Later On

A blog written for those whose interests more or less match mine.

Military spending: how much is enough?

with 2 comments

As anyone who has become obsessed with a collection (fountain pens, handbags, chess sets, pocket knives, books, CDs, whatever…) knows, the question of “enough” is meaningless when you’re in the grip of the obsession. “More” is the only thing that seems to make sense. And then, when the obsession passes, you wonder, “What was that all about?”

The US is in the grip of a military obsession:


And all the leading candidates—all of them, including the Democrats—are promising that they will expand the military. Why?, for the love of God. What will be enough?

Read Glenn Greenwald this morning for more on this topic. In the list of countries, BTW, China indeed has the largest military budget in the world, except for the US.

Written by Leisureguy

2 January 2008 at 9:33 am

2 Responses

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  1. Mike, you’re “onto something” — as the saying goes — but don’t expect too much.

    I looked at greenwald’s data, and it’s pretty impressive.

    Over fifty years ago, we failed to heed Eisenhower’s warning about avoiding a military industrial complex, and now we’re so mired, as a society, into the MIC, that the economy whole communities is entirely dependent upon maintaining military installations, otherwise the community will wither/disappear. Our military budget, recently — before iraq — was over the sum of the military budgets of all nations. What precisely our military budget is now is probably not known, but it monstrous. And as greenwald and you point out, our Dem candidates are not doing anything to decrease this ridiculousness. To change our way of thinking about military power will take — notice my use of a promising development: “will” — a cultural shift of enormous proportions must occur. Realistically, I don’t see much promise in that happening soon.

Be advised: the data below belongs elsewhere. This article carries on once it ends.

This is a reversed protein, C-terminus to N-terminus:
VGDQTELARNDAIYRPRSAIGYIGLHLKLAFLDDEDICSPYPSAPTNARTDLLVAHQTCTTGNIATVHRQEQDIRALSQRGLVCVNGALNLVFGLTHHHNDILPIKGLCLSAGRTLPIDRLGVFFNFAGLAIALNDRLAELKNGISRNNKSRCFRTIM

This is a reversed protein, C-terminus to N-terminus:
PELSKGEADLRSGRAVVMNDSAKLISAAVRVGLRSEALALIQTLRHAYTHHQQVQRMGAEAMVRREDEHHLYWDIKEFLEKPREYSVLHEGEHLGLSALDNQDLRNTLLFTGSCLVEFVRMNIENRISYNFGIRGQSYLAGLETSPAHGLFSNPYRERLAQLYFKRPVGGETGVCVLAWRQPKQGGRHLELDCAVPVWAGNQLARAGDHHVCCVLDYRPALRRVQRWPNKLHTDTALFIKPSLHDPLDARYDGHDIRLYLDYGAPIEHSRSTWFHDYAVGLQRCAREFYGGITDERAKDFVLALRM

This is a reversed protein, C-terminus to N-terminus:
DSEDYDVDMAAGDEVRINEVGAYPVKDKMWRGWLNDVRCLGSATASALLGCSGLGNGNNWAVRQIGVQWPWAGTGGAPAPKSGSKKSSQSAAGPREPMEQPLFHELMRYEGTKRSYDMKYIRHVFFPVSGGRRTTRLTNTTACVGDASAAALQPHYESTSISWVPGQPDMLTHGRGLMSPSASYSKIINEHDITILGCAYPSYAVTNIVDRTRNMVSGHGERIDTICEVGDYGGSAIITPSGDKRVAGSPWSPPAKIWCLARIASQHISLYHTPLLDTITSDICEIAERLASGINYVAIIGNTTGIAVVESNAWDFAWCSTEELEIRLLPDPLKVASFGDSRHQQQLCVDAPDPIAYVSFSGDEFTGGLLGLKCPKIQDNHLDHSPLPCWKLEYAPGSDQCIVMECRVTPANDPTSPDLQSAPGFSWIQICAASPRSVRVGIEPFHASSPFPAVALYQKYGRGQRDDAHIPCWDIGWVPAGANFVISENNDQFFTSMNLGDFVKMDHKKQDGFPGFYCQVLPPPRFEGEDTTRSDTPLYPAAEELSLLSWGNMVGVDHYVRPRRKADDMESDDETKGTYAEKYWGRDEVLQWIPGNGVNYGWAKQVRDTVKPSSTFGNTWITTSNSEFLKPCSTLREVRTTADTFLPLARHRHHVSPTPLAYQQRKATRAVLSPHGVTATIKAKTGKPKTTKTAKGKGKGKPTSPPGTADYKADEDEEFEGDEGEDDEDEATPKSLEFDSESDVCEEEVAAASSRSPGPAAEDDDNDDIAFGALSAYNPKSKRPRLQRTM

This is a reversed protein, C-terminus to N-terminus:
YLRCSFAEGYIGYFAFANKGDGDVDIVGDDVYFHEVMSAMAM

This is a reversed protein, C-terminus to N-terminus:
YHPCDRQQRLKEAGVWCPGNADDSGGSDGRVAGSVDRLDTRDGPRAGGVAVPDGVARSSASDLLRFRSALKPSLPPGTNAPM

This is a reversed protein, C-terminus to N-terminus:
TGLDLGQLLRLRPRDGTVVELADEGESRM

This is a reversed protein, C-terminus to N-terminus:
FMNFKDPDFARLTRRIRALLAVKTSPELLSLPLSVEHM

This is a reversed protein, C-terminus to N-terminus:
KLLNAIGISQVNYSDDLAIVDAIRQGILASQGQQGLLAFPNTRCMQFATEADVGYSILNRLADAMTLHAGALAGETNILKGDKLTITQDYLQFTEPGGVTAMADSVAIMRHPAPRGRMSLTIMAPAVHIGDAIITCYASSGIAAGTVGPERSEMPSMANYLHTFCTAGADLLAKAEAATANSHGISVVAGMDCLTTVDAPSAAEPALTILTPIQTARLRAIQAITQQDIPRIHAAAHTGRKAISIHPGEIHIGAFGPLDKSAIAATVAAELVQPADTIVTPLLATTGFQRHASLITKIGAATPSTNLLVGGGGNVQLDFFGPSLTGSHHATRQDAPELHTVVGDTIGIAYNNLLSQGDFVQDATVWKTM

As a nation we would have to scrap such myths as “Manifest Destiny” and “American Exceptionalism”, and I don’t think that the prospect of scrapping those are too promising.


    Raymond McInnis

    2 January 2008 at 10:42 am

  2. This is amazing (mind blowing actually) and incredibly depressing.


    Constant Reader

    3 January 2008 at 12:47 pm

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